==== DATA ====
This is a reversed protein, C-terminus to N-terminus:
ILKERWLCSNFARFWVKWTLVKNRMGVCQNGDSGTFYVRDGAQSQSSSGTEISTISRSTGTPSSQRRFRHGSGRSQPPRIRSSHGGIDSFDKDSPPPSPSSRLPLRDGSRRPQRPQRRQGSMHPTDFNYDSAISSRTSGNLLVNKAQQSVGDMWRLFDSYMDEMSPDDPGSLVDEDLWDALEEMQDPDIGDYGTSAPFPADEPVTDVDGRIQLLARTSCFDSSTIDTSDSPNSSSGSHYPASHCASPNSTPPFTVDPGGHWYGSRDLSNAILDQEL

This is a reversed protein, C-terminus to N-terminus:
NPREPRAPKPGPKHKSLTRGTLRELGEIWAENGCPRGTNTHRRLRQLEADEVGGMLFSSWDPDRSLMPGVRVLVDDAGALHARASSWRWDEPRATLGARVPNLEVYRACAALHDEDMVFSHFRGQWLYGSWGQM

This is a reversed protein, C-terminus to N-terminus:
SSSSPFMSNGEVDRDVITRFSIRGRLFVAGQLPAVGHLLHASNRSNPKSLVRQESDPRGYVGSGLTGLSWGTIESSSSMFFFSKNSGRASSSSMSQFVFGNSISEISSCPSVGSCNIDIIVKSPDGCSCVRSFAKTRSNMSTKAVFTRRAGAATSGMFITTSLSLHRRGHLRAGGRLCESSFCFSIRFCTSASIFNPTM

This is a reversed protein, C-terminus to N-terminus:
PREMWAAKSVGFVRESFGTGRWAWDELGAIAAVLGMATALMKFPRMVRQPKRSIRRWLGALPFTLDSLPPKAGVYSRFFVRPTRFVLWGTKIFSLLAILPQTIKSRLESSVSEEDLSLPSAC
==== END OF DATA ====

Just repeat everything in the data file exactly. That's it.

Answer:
This is a reversed protein, C-terminus to N-terminus:
ILKERWLCSNFARFWVKWTLVKNRMGVCQNGDSGTFYVRDGAQSQSSSGTEISTISRSTGTPSSQRRFRHGSGRSQPPRIRSSHGGIDSFDKDSPPPSPSSRLPLRDGSRRPQRPQRRQGSMHPTDFNYDSAISSRTSGNLLVNKAQQSVGDMWRLFDSYMDEMSPDDPGSLVDEDLWDALEEMQDPDIGDYGTSAPFPADEPVTDVDGRIQLLARTSCFDSSTIDTSDSPNSSSGSHYPASHCASPNSTPPFTVDPGGHWYGSRDLSNAILDQEL

This is a reversed protein, C-terminus to N-terminus:
NPREPRAPKPGPKHKSLTRGTLRELGEIWAENGCPRGTNTHRRLRQLEADEVGGMLFSSWDPDRSLMPGVRVLVDDAGALHARASSWRWDEPRATLGARVPNLEVYRACAALHDEDMVFSHFRGQWLYGSWGQM

This is a reversed protein, C-terminus to N-terminus:
SSSSPFMSNGEVDRDVITRFSIRGRLFVAGQLPAVGHLLHASNRSNPKSLVRQESDPRGYVGSGLTGLSWGTIESSSSMFFFSKNSGRASSSSMSQFVFGNSISEISSCPSVGSCNIDIIVKSPDGCSCVRSFAKTRSNMSTKAVFTRRAGAATSGMFITTSLSLHRRGHLRAGGRLCESSFCFSIRFCTSASIFNPTM

This is a reversed protein, C-terminus to N-terminus:
PREMWAAKSVGFVRESFGTGRWAWDELGAIAAVLGMATALMKFPRMVRQPKRSIRRWLGALPFTLDSLPPKAGVYSRFFVRPTRFVLWGTKIFSLLAILPQTIKSRLESSVSEEDLSLPSAC